Magnitude 7.5 - ANDAMAN ISLANDS, INDIA REGION
2009 August 10 19:55:39 UTC
- This event has been reviewed by a seismologist.
|Depth||33.1 km (20.6 miles)|
|Region||ANDAMAN ISLANDS, INDIA REGION|
|Distances||270 km (165 miles) N of Port Blair, Andaman Islands, India|
355 km (220 miles) SSW of Pathein (Bassein), Myanmar
825 km (510 miles) W of BANGKOK, Thailand
2280 km (1420 miles) SE of NEW DELHI, Delhi, India
|Location Uncertainty||horizontal +/- 9.8 km (6.1 miles); depth +/- 5.7 km (3.5 miles)|
|Parameters||NST= 64, Nph= 64, Dmin=833.8 km, Rmss=0.86 sec, Gp= 72°,|
M-type=(unknown type), Version=6
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WP 7.6 (GS).
Versión en Español
The Andaman Islands earthquake of August 10, 2009, occurred in the boundary region of India plate and the Burma plate, near the north end of the rupture zone associated with the great Sumatra-Andaman earthquake of December 26, 2004. Early analysis of seismographic data implies that the earthquake occurred as the result of normal faulting on a north-northeast or northeast trending fault plane. This style of faulting is consistent with the earthquake occurring as a result of stresses generated by bending of the India plate as it subducts beneath the Burma plate. The August 10 earthquake was therefore an intraplate earthquake, in contrast to the great 2004 earthquake, which was an interplate thrust-fault earthquake on the interface between the India plate and the Burma plate.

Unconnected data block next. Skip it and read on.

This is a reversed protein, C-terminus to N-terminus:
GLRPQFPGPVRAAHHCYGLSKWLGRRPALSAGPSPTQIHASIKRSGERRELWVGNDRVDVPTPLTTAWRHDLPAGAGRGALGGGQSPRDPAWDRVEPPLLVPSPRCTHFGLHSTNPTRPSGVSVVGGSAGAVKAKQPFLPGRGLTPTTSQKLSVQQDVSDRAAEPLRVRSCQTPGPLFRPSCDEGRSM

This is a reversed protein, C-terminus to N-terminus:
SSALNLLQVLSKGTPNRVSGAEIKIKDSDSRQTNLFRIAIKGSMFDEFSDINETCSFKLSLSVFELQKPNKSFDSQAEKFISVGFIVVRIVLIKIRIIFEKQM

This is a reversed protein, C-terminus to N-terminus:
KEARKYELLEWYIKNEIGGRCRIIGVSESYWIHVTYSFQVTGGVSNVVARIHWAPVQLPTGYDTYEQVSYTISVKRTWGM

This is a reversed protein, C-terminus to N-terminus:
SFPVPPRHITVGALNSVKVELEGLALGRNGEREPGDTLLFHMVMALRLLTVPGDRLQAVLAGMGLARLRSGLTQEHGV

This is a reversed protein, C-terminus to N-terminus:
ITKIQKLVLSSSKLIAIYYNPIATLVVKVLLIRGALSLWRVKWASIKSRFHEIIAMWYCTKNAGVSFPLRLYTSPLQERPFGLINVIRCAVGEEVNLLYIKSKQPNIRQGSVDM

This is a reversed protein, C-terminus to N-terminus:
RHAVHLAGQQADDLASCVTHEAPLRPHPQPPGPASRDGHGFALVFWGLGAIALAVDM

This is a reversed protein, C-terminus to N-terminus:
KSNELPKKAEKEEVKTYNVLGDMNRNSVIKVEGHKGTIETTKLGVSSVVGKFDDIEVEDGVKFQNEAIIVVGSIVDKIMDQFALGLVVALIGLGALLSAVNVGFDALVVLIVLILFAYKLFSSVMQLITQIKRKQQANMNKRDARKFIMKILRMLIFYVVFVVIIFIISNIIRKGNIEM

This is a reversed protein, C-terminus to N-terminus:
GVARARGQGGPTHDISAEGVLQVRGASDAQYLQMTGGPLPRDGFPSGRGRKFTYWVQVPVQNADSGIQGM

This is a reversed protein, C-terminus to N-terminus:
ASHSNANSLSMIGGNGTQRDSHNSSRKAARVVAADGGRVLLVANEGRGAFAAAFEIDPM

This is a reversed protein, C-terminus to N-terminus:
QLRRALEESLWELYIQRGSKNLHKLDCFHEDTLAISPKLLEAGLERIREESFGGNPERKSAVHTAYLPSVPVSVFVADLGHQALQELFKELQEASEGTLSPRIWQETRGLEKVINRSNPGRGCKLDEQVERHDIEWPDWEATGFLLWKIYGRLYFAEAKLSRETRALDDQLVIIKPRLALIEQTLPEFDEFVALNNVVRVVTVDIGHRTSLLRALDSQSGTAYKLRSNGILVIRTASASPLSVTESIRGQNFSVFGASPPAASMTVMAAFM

Although the style of faulting that caused the August 10, 2009 earthquake differs from the style of faulting that caused the great 2004 earthquake, it is possible that changes in regional tectonic strain-field caused by the 2004 earthquake made conditions more favorable for the occurrence of the 2009 earthquake than would otherwise have been the case. It is noteworthy that in the days immediately following the 2004 earthquake there were a large number of normal-faulting earthquakes in the subducted India plate of the Andaman Islands region. The largest Andaman Islands intraplate normal-fault earthquake in the immediate aftermath of the 2004 earthquake was more than an order of magnitude smaller than the August 10, 2009, earthquake.
- Preliminary Earthquake Report
- U.S. Geological Survey, National Earthquake Information Center:
World Data Center for Seismology, Denver